We are wired to connect. We long for closeness. Research shows that most of us are happiest if we are in close loving relationships with others. But what happens if we’re connected to someone who is not right for us? How do we let go? When should we let go? Here are five reasons to let go of a lover.
As an example, let’s suppose your lover tells you that you are too fat.
Reason number one to let go: Your job is to be real, not someone’s fantasy.
Your lover is right. You are too fat to fit his or her fantasy. Most of us are too fat to fit the Photoshopped pictures we see on the magazines in the checkout line. Those magazines offer fantasy bodies we are encouraged to shrink ourselves into.
But your job is not to fit a fantasy of an ideal body or ideal lover. Your job is to be you. It’s easy to forget that idealized pictures are just that: ideas about how reality should be. Then there is reality. Only one of those is true. You are real; fantasies are not.
Reason number two: When someone tells you that you should be some other way, that person loves a fantasy—not you.
When we go around “shoulding” on each other, we don’t relate to the partner we have; we interact with the fantasy partner we wish we had. Then we wonder why our real partner keeps showing up instead of our fantasy. Or we go around shoulding on ourselves, relating to the fantasy self we wish we were. Then we get angry or depressed because our fantasy body doesn’t appear in the mirror. We keep showing up instead.
If your partner prefers a fantasy and you hold on to the relationship, you are holding on to that same fantasy. Let go of the fantasy.
Reason number three: By refusing to let go of the fantasy, your partner has already separated from you.
If the person you love cannot love you as you are in reality, you should be free to find someone who can. And you should free your partner to keep living in a fantasy world. You’re not divorcing your lover; you’re divorcing the fantasy. Since your lover is married to a fantasy, he or she already divorced you! Let your partner continue having an affair with a fantasy. Then you can look for someone else who in is touch with reality and can love you as you are.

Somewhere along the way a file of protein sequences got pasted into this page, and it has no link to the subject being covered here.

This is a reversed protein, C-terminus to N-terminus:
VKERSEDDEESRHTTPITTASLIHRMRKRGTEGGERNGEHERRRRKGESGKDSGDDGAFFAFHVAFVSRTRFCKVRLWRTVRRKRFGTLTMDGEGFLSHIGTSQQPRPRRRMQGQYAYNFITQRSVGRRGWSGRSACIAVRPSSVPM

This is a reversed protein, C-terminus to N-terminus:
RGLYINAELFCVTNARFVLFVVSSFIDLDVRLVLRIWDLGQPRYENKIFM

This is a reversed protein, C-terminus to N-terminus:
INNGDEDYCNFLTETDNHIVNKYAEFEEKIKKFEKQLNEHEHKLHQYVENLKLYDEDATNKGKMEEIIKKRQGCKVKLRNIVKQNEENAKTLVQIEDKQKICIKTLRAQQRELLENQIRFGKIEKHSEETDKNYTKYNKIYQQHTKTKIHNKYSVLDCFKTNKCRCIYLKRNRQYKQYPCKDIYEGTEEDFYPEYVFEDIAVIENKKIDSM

Reason number four: When you let go of the wish for your partner’s approval, you are free to be yourself.
Other people may think there is something wrong with us when we don’t fit their fantasy. Sometimes we even mistakenly believe there is something wrong with us when we don’t fit others’ fantasies of how they wish we were. But there is nothing wrong with you. There is something wrong with fantasies: they don’t fit reality.
Your job is not to be unreal. Your job is to be real: as you are in this moment. If you are fat, you should be fat now. If you are skinny, you should be skinny. We never say the oak tree is too oaky. Nor do we say that the water is too wet. Yet every day we make crazy comments about each other and ourselves.
When people cannot love us as we are, they may engage in a renovation project, trying to change us: “You would be so much happier if you went on a diet.” “You shouldn’t go out in that dress.” “Why are you having that glass of wine?” But you don’t need renovating. You need to approve of yourself as you are in reality.
Reason number five: You should not have to change yourself for your lover to love you.
Trying to change ourselves to fit into someone else’s fantasy is an act of violence. We can try to reduce ourselves to an anorectic stick or dress ourselves up in our partner’s favorite way, but then we are just trying to fit into a fantasy. We love the image in our partner’s mind and hate ourselves in reality. This can never be the solution since it is really the problem.
If someone critiques you for being too fat, too loud, or too whatever, agree with that person. You are too much to fit into that person’s fantasy. And that makes sense! After all, you are too much to fit into your own fantasy. That’s the way reality is: it never fits into fantasies. Your job is not to fit into anybody’s fantasy. Your job is to be you. The sooner your partner lets go of the search for a fantasy that doesn’t exist, the sooner he or she will find reality. The sooner you let go of your fantasy of the ideal you, the sooner you will find yourself. And the sooner you look for someone who loves you as you are, the sooner you will find love. After all, love doesn’t reject reality—love embraces reality.
JON FREDERICKSON, MSW is co-chair of the ISTDP Training Program at the Washington School of Psychiatry where he has been on the faculty since 1988. He currently teaches mental health professionals around the world. He is the author of The Lies We Tell Ourselves: How to Face the Truth, Accept Yourself, and Create a Better Life. For more info, please visit http://istdpinstitute.com.
Jon’s book will be available in January of 2017. Find out more about the book and order it. Click here.